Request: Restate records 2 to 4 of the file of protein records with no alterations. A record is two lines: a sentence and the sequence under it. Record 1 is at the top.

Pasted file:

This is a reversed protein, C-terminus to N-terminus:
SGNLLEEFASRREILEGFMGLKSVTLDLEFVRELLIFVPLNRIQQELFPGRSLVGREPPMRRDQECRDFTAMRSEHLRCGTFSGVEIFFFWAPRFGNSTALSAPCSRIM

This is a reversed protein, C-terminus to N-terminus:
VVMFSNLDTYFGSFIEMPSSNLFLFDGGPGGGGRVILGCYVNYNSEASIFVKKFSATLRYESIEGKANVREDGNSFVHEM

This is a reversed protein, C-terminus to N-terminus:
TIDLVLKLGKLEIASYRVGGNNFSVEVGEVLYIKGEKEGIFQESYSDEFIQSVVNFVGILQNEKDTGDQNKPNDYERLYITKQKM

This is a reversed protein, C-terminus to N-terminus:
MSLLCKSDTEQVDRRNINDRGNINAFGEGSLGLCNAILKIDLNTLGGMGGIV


This is a reversed protein, C-terminus to N-terminus:
VVMFSNLDTYFGSFIEMPSSNLFLFDGGPGGGGRVILGCYVNYNSEASIFVKKFSATLRYESIEGKANVREDGNSFVHEM

This is a reversed protein, C-terminus to N-terminus:
TIDLVLKLGKLEIASYRVGGNNFSVEVGEVLYIKGEKEGIFQESYSDEFIQSVVNFVGILQNEKDTGDQNKPNDYERLYITKQKM

This is a reversed protein, C-terminus to N-terminus:
MSLLCKSDTEQVDRRNINDRGNINAFGEGSLGLCNAILKIDLNTLGGMGGIV